Our family often thought that he was involved in a clandestine operation, which was not uncommon for OSS officers.  There is a lot of mystery behind his death.  He died in Beirut, Lebanon in 1967 where he was reportedly on assignment with Time magazine.  The cause of death was never revealed and there was no obituary.  The family (especially Bonnie) sought information from Pierre Salinger who was a friend of Robert Mottar.  No information was received.  

 

Surprisingly his daughter, Jill Mottar, (1948-2016) was with him in Beirut and graduated from Ahlish Girls School (high school) in 1967. 

 

 With Jill’s death in 2016, the only survivor is Peter Mottar (Florida).  I met him one time. 

 

Their emotionally upset mother had full custody of the children but chose to have other relatives help to raise Jill and Peter.  Their childhood was unsettled. 

 

 Jill, who might have been the closest child to her father, was noted as highly intelligent and multi-lingual. 

She married in 1971 to George Newell II and had two daughters in Pittsburgh, PA.  Unfortunately she passed away in 2016 from cancer.  She lost touch with Robert Comer after 1971 when she moved from California to Pennsylvania.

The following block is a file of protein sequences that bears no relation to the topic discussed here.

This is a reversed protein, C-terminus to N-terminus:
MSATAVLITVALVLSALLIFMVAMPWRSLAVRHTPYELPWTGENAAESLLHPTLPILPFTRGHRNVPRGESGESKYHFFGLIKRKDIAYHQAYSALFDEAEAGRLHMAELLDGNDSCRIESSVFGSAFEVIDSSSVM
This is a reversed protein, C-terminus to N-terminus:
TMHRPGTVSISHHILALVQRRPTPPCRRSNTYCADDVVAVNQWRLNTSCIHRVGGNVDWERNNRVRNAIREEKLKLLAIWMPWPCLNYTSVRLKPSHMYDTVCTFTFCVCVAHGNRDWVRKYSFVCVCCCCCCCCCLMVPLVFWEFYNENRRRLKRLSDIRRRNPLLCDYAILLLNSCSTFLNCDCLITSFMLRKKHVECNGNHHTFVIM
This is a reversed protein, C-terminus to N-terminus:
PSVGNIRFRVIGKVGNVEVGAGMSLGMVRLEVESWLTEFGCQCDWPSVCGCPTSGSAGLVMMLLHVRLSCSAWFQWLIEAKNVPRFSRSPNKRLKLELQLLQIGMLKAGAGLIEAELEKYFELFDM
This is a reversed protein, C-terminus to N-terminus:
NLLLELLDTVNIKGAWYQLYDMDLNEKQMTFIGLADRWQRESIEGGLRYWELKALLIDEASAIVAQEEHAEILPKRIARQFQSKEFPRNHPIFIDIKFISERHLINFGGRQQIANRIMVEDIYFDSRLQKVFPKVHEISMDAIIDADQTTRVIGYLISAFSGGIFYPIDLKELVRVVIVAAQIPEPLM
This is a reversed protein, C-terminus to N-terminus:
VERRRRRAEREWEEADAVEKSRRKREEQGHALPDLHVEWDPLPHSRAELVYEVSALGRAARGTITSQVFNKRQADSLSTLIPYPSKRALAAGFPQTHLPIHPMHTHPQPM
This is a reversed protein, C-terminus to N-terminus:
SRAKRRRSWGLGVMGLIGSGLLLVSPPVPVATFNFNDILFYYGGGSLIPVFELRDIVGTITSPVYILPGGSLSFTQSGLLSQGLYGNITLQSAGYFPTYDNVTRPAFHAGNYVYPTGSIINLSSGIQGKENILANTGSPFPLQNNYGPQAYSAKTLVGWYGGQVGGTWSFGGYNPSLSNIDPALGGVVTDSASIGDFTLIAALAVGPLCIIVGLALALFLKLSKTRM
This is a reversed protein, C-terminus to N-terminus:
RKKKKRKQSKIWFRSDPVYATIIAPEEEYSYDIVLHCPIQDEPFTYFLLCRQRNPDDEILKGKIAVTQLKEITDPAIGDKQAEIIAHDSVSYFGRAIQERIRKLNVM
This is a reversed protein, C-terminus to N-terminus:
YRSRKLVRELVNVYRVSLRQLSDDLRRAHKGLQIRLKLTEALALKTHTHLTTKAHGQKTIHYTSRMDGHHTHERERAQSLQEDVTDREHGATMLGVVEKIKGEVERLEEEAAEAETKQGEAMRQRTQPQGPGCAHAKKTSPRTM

Bonnie and Robert Mottar’s mother was named Louise and was known as an adventurer and an independent woman who visited California, rented a beachfront home and never returned to Chicago, Illinois.  Louise and her husband, Samuel were divorced and both remarried.

 

Cherl Harrison   Thank you for this information. Let’s exchange emails.

Robert Comer – Yes.  And may I ask why you are doing this research.

Cherl Harrison – I inherited a Robert Mottar photograph along with other well known photographers. It inspired research each photographer and  published a book, Doren and Photography about my professor who was an avid collector.

 

 

So far today I (Cherl )have not found Robert Mottar in the Naval records or OSS but that is difficult to research.

 

Obituary for Mrs. Eloise "Jill" Newell (Robert Mottar's daughter)

Mrs. Eloise “Jill” L. Newell, 68, of Pittsburgh, PA passed away, after a long battle with cancer, on Saturday, October 22, 2016 at home